You ask and it answers; Google is the ultimate mastermind of global information gathering.
So, it’s no surprise to learn that Google has been a leading light in People analytics, using it for more than a decade.
Long before People analytics was even a thing, the clever bods in Google’s People Operations were using actionable insights to study and understand a range of different insights about how their biggest asset operated on a daily basis.
The People analytics team have spent a decade not only conducting research on everything from leadership to productivity, but also partnering with colleagues to translate these insights into action.
What started as a one-off piece of research in 2008 – codenamed ‘Project Oxygen’ – soon developed into a strategy, helping shape the way the technology giant operated.
We deep-dive into exactly how Google have made People analytics integral to not only their People strategy, but the building blocks of their entire business practice.
Google’s People Operations team used a mix of productivity data and employee feedback to determine employee behaviors and skills through Project Oxygen, an initiative designed to find out what successful Google managers do.
Performance ratings and employee feedback were analyzed and compared with productivity metrics to determine the impact of different leadership styles on employee engagement and productivity.
From this, Google was able to create the ‘Oxygen 10 Behaviors for Great Managers’ and used it to train and select its company leaders.
Following the success of Project Oxygen, Google researchers conducted a similar study to discover the secrets of effective teams at Google.
Called Project Aristotle – a tribute to Aristotle’s quote, “the whole is greater than the sum of its parts”. The goal was to answer the question: ‘What makes a team effective at Google?’
The combination of hard data with human experience allowed for analysis that went beyond performance stats to assess team leadership, cohesion and other qualitative factors that helped certain teams outperform others.
Google used the findings to create a list of five essential factors needed to create a positive work environment:
The technology giant claims its People function has changed since its initial foray into using analytics purely to improve the efficiency of its staffing function, over a decade ago.
Speaking at the 2018 Wharton People Analytics Conference, Brian Welle, Director of People Analytics at Google shared the key lessons learned by his team over the past 10 years which he believes will help organizations avoid the same pitfalls.
His three essential People analytics lessons are:
1. Invest in data infrastructure – “every investment in data infrastructure is a good investment to make”, claims Welle.
2. Answer the questions that really matter – in the first few years of existence, the People analytics team answered any question that was thrown at them, leading to the analysts working on 30-40 projects simultaneously and not focusing on the relevant, most important questions.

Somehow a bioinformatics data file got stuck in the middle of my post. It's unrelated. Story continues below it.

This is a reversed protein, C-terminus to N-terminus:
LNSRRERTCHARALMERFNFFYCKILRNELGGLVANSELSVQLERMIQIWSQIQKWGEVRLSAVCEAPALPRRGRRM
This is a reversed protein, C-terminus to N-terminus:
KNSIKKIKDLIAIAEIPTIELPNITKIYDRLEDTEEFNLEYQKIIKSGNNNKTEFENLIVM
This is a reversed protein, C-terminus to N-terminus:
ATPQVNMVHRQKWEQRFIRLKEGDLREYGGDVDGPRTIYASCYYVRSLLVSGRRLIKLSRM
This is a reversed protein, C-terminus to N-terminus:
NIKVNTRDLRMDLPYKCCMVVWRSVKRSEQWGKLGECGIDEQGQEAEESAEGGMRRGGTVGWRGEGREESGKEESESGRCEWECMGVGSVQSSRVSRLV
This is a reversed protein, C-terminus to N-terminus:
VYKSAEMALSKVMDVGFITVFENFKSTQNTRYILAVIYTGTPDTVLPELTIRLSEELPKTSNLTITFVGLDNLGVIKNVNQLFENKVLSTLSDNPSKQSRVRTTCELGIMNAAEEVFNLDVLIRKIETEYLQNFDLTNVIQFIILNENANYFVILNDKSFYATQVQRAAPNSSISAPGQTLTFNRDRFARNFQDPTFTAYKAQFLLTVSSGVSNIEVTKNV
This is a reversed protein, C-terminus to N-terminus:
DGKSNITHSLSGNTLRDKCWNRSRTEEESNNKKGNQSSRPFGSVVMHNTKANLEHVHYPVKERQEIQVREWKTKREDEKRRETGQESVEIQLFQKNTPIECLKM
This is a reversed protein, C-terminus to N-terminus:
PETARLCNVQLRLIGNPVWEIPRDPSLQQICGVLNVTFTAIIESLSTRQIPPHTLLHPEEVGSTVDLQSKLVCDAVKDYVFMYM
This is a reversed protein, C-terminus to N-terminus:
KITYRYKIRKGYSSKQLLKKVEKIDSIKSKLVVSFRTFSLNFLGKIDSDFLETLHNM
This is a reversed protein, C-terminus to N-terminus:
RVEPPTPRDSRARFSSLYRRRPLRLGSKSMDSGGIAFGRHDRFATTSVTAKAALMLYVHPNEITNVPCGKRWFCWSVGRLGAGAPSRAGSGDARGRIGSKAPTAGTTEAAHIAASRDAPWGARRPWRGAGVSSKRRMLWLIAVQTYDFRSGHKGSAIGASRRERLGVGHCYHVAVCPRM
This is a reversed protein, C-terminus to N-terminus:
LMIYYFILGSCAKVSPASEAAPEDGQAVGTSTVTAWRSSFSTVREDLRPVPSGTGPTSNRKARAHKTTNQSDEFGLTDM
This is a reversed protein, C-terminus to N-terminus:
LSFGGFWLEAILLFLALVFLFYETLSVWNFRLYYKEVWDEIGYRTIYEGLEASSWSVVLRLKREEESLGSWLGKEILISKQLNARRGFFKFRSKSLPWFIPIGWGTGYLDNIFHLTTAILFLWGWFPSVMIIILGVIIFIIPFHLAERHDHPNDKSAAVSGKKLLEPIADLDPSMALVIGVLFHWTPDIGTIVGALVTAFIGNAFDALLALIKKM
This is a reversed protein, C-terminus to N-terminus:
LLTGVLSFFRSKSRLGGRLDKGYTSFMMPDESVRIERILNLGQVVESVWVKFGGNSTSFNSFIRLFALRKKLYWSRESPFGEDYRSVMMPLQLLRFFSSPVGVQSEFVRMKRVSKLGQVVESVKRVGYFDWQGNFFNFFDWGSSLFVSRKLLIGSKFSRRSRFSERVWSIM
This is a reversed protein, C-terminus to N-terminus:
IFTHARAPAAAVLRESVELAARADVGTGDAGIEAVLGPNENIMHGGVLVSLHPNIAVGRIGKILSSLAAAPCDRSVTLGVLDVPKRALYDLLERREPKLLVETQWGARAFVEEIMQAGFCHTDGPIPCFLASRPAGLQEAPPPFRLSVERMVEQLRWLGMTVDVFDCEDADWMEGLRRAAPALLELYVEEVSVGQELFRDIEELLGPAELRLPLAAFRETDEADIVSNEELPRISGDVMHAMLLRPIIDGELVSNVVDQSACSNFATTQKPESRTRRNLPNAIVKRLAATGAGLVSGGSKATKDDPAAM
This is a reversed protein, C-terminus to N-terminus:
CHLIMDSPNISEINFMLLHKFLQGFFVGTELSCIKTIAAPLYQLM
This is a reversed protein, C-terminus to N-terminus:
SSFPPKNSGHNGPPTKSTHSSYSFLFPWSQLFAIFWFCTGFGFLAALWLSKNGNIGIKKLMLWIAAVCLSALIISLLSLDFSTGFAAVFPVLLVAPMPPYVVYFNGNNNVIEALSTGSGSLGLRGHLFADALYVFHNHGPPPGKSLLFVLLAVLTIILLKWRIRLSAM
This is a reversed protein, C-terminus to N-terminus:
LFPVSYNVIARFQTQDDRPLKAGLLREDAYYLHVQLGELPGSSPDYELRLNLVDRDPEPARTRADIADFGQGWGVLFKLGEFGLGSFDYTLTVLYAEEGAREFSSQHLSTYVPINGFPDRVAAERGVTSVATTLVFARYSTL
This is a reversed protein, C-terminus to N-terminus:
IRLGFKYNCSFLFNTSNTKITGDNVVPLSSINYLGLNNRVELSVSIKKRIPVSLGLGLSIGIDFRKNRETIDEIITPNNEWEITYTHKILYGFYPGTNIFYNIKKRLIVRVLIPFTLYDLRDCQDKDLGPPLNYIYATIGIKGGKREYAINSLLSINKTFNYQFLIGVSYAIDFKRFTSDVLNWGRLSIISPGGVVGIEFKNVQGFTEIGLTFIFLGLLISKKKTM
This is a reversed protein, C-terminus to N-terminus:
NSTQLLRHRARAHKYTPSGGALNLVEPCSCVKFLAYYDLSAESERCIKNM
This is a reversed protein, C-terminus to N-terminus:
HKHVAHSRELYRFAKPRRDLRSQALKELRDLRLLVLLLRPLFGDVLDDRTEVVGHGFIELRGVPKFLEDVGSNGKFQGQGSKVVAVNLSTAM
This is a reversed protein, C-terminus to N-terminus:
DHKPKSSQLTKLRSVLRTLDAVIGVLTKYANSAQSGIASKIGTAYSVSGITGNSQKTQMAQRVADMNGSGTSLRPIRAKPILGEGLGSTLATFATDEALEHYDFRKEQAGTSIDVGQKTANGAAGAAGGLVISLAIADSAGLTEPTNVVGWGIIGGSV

3. People analytics is an ecosystem – today at Google, People analytics is not just one team doing social science research, it’s a network that feeds into one another. “From our business intelligence group and People operations, to our voice and People innovation lab teams, to our business partnership insights team, they make up the Google People analytics ecosystem,” says Welle.
Google states on its website that it “use[s] People analytics as a foundational building block that informs everything we do to find, grow and keep Googlers”.
Yet, it has learnt along the way that it’s vital to use the data to enable people to make People decisions.
Google’s VP of People Operations, Prasad Setty, says the original mission statement when Google first set out on the People analytics journey, was for all people decisions at Google to be based on data and analytics.
“We wanted analytics to spit out People decisions,” he recalls in a presentation on making work better.
However, this ethos soon changed as Setty and his team realized that arming people with stronger, more relevant information was the key, so that they could make better decisions themselves.
This strategy not only replaces anecdotal and untested strategies with processes backed up by data, it also helps to engage employees.
People analytics means so much more than just crunching numbers and to be showing that you’re finding out what people want; it’s doing something about it that matters.
It’s no fluke that Google is repeatedly voted one of the best places to work and has high retention rates, and with an employee survey participation rate of over 90%, Google is clearly winning on the employee engagement side, too.
People are an organization’s biggest asset so why would you not want to gain valuable insights into your people’s behavior, as well as taking action to drive great employee experiences?
Armed with key People metrics, business leaders can make informed company decisions and organizations can reap the rewards of happier, more productive people, increasing retention and attracting top talent.